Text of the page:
More statements from the site of the The Alliance of Middle Eastern and North African Socialists

 

Founding statement,

November 24, 2017

We are an alliance of Middle Eastern socialists opposed to all the international and Middle Eastern regional imperialist powers and their wars, whether the U.S., Russia and China  or Israel, Saudi Arabia,  Iran and Turkey.  We also oppose other authoritarian regimes such as Assad’s in Syria and El Sisi’s  in Egypt as well as religious fundamentalism whether of  ISIS, Al Qaeda,  Hezbollah  or the  Muslim Brotherhood.   Although the Muslim Brotherhood and Hezbollah consider themselves gradualists and oppose the Jihadism of Al Qaeda and ISIS, all of these organizations share the goal of establishing a state based on Shari’a Law and preserving the current capitalist order.  

We oppose capitalism, class divisions, patriarchy/sexism, racism, ethnic and religious prejudice and speak to the struggles of women, workers, oppressed nationalities such as Kurds and Palestinians, oppressed ethnic and religious minorities, and sexual minorities.  We also oppose Islamophobia and anti-Semitism.  

We stand for socialism as a concept of human emancipation and an affirmative vision distinguished from the authoritarian regimes that called themselves “Communist.”

The effort to create an Alliance of Middle Eastern Socialists, originally started in March 2016 as an Alliance of Syrian and Iranian Socialists with a trilingual website (English/Arabic/Persian)  to help express the aspirations of  “the Other Middle East” and to  offer analyses of critical issues and  new dialogues and bonds of solidarity between Syrians and Iranians opposed to their authoritarian regimes.

Since the destinies of people are linked across borders, important developments in the region –some terrifying and some hopeful—have compelled the formation of a broader Alliance.  

Amongst the international press Le Monde has had extensive coverage.

These are important opinion pieces calling for international solidarity.

 

 

 

Written by Andrew Coates

August 11, 2020 at 11:50 am

6 Responses

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  1. That’s fighting talk! Sounds like things are coming to a head in Lebanon, lets hope they get the change they need, and justice.

    trev

    August 11, 2020 at 2:32 pm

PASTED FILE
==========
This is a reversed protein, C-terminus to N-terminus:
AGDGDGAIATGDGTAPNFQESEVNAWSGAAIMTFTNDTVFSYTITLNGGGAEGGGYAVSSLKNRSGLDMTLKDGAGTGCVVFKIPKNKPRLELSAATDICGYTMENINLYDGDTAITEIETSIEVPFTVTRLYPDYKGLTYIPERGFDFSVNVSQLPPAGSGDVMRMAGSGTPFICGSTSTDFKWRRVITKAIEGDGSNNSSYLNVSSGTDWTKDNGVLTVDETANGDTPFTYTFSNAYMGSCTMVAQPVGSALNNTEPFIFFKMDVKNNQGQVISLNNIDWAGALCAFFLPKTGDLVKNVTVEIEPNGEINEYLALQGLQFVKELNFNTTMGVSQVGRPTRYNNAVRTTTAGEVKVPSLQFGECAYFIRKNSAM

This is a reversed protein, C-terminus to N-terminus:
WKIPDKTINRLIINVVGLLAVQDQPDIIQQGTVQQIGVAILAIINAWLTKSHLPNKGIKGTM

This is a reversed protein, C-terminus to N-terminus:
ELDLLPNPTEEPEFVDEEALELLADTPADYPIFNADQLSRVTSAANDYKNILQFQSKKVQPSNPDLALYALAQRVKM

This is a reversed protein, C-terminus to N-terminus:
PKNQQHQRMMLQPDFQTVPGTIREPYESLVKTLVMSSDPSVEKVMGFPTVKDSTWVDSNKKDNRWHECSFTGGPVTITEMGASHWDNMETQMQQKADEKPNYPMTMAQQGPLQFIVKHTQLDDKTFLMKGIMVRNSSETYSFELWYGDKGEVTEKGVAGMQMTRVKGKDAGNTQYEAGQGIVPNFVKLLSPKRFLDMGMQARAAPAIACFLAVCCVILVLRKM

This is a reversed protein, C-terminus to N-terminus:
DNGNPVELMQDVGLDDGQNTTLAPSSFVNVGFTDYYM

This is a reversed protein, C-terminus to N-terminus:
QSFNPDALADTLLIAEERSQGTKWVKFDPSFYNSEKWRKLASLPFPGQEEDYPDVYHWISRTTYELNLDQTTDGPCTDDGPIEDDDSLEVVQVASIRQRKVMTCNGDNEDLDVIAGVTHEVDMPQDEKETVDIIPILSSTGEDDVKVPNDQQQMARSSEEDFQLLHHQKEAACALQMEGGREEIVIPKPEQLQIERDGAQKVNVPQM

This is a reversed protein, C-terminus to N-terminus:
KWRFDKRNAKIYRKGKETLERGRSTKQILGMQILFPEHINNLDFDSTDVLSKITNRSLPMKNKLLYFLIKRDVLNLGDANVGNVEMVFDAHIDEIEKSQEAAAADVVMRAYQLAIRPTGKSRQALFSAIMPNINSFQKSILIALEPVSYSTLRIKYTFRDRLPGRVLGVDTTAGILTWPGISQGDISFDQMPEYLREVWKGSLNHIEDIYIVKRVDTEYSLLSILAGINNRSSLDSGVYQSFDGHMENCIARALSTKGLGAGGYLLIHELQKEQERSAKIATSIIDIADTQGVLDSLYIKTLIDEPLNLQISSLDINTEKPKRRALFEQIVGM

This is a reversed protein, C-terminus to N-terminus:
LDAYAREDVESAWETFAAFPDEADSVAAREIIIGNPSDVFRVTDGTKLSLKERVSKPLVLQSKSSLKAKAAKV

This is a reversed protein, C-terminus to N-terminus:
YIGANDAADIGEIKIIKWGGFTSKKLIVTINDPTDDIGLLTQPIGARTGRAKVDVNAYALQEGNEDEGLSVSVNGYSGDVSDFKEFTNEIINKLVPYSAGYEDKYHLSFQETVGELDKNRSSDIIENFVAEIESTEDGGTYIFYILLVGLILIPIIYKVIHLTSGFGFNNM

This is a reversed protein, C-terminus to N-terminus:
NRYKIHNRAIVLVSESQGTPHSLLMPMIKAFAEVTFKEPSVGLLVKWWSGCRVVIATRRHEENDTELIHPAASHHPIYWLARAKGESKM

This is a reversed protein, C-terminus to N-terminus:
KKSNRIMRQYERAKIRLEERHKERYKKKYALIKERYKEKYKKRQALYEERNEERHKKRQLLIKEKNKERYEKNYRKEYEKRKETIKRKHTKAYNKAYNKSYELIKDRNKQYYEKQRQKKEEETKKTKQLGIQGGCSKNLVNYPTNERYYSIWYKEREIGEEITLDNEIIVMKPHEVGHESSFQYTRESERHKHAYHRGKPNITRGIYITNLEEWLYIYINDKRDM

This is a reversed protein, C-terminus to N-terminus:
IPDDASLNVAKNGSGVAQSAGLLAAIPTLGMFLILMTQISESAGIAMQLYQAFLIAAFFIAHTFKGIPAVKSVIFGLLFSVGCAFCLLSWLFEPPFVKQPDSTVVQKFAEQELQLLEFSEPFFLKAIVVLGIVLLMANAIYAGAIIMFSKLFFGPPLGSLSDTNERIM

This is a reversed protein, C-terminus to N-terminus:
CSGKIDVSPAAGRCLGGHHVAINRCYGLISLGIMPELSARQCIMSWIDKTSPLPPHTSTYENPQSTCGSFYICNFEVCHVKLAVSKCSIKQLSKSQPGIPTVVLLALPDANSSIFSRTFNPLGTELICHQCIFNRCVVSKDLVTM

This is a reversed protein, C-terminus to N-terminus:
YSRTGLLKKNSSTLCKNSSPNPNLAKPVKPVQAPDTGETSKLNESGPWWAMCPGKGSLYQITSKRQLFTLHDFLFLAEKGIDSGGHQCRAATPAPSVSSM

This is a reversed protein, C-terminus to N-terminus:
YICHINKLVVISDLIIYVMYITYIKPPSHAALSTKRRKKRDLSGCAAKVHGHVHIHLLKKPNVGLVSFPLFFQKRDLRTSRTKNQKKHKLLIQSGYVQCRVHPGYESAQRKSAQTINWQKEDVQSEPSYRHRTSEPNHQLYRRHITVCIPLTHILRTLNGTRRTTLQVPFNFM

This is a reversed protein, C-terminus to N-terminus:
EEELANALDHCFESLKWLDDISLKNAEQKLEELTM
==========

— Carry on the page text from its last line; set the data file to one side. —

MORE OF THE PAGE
2. Its difficult seeing anything good coming out of it. Out of such severe crises its inevitably reaction that is strengthened not the forces of progress. Those forces that are most homogeneous, most disciplined, most organised will be the ones that take advantage amidst the rowing chaos and misery, as happened in Libya after imperialism overthrew Gaddafi, or as in Iraq after imperialism overthrew Saddam, or as happened in Iran after the fall of the Shah, or in Egypt at the fall of the military.

    In Lebanon that means either the clerical fascists of Hezbollah, or the Christian militias, or more likely the military itself. If chaos threatened to spill over, even an incursion by Israel is not impossible, but unlikely. There is no sizeable, homogeneous, disciplined working-class force capable of providing a progressive solution, and holding the ring. Pretty much the same is true in Hong Kong, and a number of other places.

    Marxists are not moralists. Its not our job to hand out platitudes and false hope that things might somehow be better, when the material realities show that they are very unlikely to be so. Telling unpleasant truths is the first step to changing those realities. What is bad for capitalism is generally very bad for workers, and what is catastrophic for capitalism is generally an existential threat for workers.

    Those who take pleasure in seeing capitalism in crises, or facing such disasters are simply crude, vulgar socialists of the type that Marx railed against. They are thoroughly reactionary.

    Boffy

    August 11, 2020 at 2:47 pm

    • It is however important to give a voice to those expressing this rage..

      The groupuscule Revolutionary Socialism in the 21st Century – rs2, a split from the SWP but which still had an anti-internationalist pro-Leave position in the EU referendum, has published the statement with this comment,

      “Edit: The standfirst has been updated to remove inaccurate wording on the role of Hezbollah.”

      https://www.rs21.org.uk/2020/08/10/it-is-time-for-rage/

      Andrew Coates

      August 11, 2020 at 9:14 pm

      • “It is however important to give a voice to those expressing this rage..”

        It depends what the expression consists of! The Nazis provided an expression of rage against the effects of the Versailles Treaty; Hamas express rage at the plight of the Palestinians. Three are always people expressing rage at something, whether the expression is reactionary, conservative, liberal or progressive is a different matter.